And here it is with the seam lines drawn in.

The software then separates and numbers the patches for the pattern. It is SO COOL.

Can I manage to keep my expectations or ambitions in check? Maybe not. Here is a list of things I have queued up:
* Finish quilting the rooster collage applique; bind and label it.
* Make the back for my Wind River Beauty project; load it, quilt it, bind and label it.
* Make and attach a label for a neighbor’s baby quilt, now that the baby has been born and has a name.
* Try creating the airplane block as above. If it works, move the rest of the project along.

I always think I can achieve more in any time frame than I really can. That might be optimism, and I haven’t unlearned it after all these years. It can make me feel a little disappointed and stressed when things don’t go as planned. But deliberately setting low expectations for a few days gives me permission to take my time, recapture pleasure, and look forward to the next steps. That’s the key…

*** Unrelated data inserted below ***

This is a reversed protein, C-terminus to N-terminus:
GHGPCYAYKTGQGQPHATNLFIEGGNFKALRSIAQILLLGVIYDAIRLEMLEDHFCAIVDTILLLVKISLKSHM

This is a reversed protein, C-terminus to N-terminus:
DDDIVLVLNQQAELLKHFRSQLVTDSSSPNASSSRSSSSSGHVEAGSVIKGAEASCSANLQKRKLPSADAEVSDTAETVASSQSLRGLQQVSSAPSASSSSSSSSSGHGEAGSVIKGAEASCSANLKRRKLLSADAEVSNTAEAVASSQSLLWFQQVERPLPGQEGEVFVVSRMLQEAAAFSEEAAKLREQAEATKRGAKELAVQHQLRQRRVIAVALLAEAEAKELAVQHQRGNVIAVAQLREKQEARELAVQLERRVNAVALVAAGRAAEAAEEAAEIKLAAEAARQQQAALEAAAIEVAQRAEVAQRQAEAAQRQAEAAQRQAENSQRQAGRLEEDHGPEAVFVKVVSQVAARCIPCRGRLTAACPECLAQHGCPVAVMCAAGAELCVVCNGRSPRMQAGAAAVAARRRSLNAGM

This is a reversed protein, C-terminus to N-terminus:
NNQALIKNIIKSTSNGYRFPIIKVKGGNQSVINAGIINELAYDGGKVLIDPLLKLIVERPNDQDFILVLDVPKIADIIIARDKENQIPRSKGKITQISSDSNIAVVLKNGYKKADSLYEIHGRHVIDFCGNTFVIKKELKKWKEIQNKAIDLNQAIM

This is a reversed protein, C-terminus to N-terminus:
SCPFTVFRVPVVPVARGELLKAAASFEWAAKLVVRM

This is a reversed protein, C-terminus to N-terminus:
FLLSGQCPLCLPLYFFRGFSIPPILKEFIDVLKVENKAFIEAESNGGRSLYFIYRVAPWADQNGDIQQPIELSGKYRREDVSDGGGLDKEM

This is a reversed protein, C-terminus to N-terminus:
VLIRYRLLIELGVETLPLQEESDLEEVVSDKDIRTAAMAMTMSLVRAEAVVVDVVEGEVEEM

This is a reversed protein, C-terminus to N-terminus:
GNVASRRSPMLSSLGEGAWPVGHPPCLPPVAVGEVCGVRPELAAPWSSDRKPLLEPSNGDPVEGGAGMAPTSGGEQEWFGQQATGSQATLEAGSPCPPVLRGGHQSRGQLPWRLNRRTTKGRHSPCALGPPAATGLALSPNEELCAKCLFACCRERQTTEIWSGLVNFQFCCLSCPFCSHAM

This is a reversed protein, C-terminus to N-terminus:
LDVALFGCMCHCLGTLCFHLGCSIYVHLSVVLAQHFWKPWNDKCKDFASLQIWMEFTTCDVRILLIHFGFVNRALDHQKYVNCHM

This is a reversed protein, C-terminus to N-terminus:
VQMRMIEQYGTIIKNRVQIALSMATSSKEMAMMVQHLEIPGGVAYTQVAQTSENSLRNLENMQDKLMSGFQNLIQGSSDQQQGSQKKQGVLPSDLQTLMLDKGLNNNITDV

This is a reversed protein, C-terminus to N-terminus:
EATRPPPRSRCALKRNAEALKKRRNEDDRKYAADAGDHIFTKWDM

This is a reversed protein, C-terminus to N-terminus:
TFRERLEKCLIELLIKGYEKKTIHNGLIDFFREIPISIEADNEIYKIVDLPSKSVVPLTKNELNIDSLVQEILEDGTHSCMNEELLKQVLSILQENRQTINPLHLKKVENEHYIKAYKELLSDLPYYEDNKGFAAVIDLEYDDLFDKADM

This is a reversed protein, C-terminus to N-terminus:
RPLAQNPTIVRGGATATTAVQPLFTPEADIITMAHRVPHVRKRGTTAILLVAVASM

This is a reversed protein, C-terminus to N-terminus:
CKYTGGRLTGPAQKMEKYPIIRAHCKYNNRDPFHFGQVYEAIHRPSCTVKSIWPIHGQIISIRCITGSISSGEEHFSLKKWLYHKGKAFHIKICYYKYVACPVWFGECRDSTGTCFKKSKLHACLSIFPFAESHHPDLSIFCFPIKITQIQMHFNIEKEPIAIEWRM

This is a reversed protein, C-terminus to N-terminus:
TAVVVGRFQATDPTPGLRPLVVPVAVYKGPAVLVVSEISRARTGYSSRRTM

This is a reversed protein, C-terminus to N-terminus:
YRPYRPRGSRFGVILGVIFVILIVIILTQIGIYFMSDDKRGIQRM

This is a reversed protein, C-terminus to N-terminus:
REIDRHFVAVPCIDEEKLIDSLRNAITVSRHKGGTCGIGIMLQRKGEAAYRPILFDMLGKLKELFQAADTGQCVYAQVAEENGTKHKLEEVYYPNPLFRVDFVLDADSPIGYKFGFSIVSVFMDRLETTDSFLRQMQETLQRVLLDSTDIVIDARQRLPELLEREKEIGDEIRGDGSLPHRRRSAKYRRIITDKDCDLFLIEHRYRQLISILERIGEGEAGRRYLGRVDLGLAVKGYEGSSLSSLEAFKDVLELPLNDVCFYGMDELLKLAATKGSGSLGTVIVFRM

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28 thoughts on “The Key to Happiness

  1. jeanswenson

    This post speaks to me on so many levels! Always being optimistic and sometimes the lowering of expectations on myself helps on those days that we just need to “breathe”. I also just got EQ8 for Christmas, and while I haven’t spent much time in a deep dive to learn all the ins and outs, I am thrilled to hear that it can help simplify paper piecing. I have two more big projects that I need to clear off my decks, then I think I will spend that time with learning EQ8 🙂

    Reply
    1. Melanie McNeil Post author